# Why is the value of specific rotation different in different cases?

An unknown compound with a mass of $4.5~\mathrm{g}$ is dissolved in enough carbon tetrachloride to make a total volume of $250~\mathrm{cm^3}$. The observed rotation of this solution is $+357.75^\circ$ in a $25~\mathrm{cm}$ cell using the sodium D line. But if $4.5~\mathrm{g}$ is dissolved in $125~\mathrm{cm^3}$ we observed rotation is $+355.50^\circ$. Calculate specific rotation for this compound. (assuming length of polarimeter tube is $1~\mathrm{dm}$)

My approach is starting with the formula stated on Wikipedia.

$$\text{Specific rotation (in first case)} = \frac{+357.75^\circ}{\left(\frac{4.5}{250}\right)(1)}=19875^\circ=75^\circ$$

$$\text{Specific rotation (in second case)} = \frac{+355.50^\circ}{\left(\frac{4.5}{125}\right)(1)}=9875^\circ=155^\circ$$

Any idea why the two answers are different? Did I miss out something?

• Note that the concentration is doubled in the seconds case. Therefore, the expected rotation should be $2\times357.75^\circ=715.50^\circ$, which is more than a full circle. Substracting one circle $(360^\circ)$ gives the indicated $715.50^\circ-360.00^\circ=355.50^\circ$. – Faded Giant Sep 18 '16 at 16:21
• @Loong but the length changes in the second case too!You did'nt take that into account...Initially it was 2.5 dm but finally 1 dm. – user14857 Sep 18 '16 at 16:23
• No, an experimentally observed rotation of +181° may actually be +181, +1, +361, -179, etc. That is why the experiment is run at 2 concentrations, then you can solve the equation and determine the "true" rotation. – ron Sep 18 '16 at 16:40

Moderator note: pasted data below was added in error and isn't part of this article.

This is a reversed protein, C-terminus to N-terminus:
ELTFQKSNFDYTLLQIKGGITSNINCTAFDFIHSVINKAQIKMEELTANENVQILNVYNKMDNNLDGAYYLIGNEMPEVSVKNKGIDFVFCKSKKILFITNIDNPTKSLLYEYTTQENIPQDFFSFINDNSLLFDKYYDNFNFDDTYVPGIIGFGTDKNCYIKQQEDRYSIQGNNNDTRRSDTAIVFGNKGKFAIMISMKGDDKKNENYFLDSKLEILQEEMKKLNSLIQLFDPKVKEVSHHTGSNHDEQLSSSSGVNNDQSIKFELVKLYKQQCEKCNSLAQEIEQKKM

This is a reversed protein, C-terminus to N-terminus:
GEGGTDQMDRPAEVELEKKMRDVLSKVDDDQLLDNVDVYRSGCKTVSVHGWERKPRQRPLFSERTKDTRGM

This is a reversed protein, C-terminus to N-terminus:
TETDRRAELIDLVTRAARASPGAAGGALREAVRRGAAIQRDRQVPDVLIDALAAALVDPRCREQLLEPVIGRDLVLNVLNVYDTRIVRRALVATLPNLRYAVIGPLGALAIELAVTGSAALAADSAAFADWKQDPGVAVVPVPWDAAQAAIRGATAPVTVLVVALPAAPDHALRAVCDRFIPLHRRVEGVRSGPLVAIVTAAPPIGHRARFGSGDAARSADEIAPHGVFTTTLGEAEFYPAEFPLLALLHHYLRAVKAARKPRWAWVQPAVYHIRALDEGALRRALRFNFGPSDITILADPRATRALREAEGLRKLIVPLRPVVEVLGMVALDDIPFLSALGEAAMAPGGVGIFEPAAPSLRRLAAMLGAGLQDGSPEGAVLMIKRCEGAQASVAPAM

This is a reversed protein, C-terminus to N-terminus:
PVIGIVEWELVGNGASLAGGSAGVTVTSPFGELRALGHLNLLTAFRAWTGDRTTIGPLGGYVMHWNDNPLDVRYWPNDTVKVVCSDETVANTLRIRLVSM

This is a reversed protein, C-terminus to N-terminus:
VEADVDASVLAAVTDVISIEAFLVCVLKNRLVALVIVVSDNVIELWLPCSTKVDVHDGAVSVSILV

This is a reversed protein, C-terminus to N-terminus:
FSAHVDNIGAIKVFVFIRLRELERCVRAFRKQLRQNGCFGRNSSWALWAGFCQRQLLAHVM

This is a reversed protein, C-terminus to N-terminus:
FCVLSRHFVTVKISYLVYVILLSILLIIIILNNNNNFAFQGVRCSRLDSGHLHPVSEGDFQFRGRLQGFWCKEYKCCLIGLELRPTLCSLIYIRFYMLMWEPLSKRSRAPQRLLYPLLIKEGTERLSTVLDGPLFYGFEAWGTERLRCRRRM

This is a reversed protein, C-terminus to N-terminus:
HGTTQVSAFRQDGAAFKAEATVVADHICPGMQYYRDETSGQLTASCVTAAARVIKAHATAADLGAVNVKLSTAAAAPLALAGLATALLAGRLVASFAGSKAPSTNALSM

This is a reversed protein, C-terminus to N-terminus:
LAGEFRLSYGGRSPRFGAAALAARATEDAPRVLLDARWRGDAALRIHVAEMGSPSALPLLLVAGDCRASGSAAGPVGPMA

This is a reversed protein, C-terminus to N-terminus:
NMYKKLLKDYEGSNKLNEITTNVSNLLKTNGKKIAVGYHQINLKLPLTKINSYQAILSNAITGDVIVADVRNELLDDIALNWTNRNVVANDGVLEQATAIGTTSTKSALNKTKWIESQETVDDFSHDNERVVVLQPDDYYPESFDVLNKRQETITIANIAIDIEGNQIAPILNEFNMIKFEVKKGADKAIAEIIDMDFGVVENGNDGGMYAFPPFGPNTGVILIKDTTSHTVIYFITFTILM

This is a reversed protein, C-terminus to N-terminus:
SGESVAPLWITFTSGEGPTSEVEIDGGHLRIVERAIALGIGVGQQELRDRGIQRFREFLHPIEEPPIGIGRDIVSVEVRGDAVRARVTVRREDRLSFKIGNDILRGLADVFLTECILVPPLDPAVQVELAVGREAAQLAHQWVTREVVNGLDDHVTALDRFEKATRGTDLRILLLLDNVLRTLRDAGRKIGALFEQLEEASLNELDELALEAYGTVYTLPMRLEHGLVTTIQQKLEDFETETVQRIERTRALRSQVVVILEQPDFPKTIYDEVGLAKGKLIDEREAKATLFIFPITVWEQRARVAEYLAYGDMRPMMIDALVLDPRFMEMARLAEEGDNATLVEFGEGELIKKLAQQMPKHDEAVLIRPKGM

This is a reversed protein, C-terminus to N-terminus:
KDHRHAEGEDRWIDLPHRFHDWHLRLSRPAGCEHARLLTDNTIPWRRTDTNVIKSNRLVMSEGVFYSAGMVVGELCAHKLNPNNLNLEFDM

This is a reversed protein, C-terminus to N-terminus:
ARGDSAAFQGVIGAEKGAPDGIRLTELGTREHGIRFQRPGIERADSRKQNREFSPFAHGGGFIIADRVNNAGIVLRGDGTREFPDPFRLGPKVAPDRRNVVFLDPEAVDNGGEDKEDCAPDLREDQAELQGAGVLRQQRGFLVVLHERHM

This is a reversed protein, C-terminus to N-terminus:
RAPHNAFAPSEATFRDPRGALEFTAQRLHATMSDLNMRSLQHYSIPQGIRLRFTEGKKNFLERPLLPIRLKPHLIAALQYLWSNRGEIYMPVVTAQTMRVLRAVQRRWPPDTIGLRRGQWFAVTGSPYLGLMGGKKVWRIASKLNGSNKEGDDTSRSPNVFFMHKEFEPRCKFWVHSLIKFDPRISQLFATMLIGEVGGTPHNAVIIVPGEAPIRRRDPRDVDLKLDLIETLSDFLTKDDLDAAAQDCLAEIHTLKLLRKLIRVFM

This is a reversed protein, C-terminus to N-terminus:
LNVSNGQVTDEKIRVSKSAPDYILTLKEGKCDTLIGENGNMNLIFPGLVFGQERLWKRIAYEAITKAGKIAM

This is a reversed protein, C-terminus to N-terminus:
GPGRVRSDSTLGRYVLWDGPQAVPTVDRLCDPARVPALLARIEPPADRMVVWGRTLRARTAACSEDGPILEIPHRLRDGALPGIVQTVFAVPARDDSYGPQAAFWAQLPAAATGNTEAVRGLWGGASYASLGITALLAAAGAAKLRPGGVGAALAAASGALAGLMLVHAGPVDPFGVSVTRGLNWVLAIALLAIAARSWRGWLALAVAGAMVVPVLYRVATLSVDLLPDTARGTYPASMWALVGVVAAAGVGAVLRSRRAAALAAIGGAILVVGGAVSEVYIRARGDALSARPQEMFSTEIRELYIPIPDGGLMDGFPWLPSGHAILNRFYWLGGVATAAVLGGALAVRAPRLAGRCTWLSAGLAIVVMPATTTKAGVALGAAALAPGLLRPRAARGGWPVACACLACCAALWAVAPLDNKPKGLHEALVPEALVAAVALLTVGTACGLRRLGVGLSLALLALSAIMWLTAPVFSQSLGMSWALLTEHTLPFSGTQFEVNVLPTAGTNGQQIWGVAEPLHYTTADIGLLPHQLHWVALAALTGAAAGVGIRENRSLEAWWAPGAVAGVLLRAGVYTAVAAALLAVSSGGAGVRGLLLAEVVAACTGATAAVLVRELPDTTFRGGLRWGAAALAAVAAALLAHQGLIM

• If indeed the path lengths are equal, then rot_1=357.75 + (n*180) and, due to concentration 2*rot_1 = rot_2. Solving we find that n=-2, therefore rot_1 = 357.75 +(-2*180) or -2.25. This "true" observed value may now be converted to the specific rotation using your formula. – ron Sep 18 '16 at 17:37
• @Loong I took the liberty to correct that O.o – Martin - マーチン Sep 27 '16 at 12:43

A polarimeter is typically a long cylindrical tube with flat ends. I think the 25 cm was referring to the diameter of the tube. The other wrinkle here is that the angle measurement may be + or -. So 357.75 may in fact be -2.25.

Specific Rotation (in first case)=$$\frac{-2.25^{0}}{(\frac{4.5}{250})(1)}= - 125^{0}$$

Specific Rotation (in second case)=$$\frac{-4.50^{0}}{(\frac{4.5}{125})(1)}=-125^{0}$$

• Could you check my calculation in the original question please?Why is the answer not matching if I take the original values with +ve sign? – user14857 Sep 18 '16 at 17:03
• @ZOZ - How can I do the calculations wrong and get a good answer? – MaxW Sep 18 '16 at 17:10
• I never said your answer is wrong or your calculation is wrong.I'm asking why is my calculation wrong?Where did I go wrong?See the question... – user14857 Sep 18 '16 at 17:11
• Your problem was that you assumed that the reading for the solutions were positive when the are in fact negative. Think of a 360 degree compass. If you draw an angle of +357.75 degrees that is the same as drawing an angle of -2.25 degrees. – MaxW Sep 18 '16 at 17:17
• In other words think of a 360 degree compass from geometry class. They are graduated from 0 to 360. There are no negative markings. A polarimeter is setup the same way. There are no negative angles on the actual dial. – MaxW Sep 18 '16 at 17:24

If indeed the path lengths are equal, then $rot_1=357.75 + (n*180)$ and, due to concentration $2*rot_1 = rot_2$. Solving we find that $n=-2$, therefore $rot_1 = 357.75 +(-2*180)$ or $-2.25$. This "true" observed value may now be converted to the specific rotation using your formula.

-by @ron in the comments above.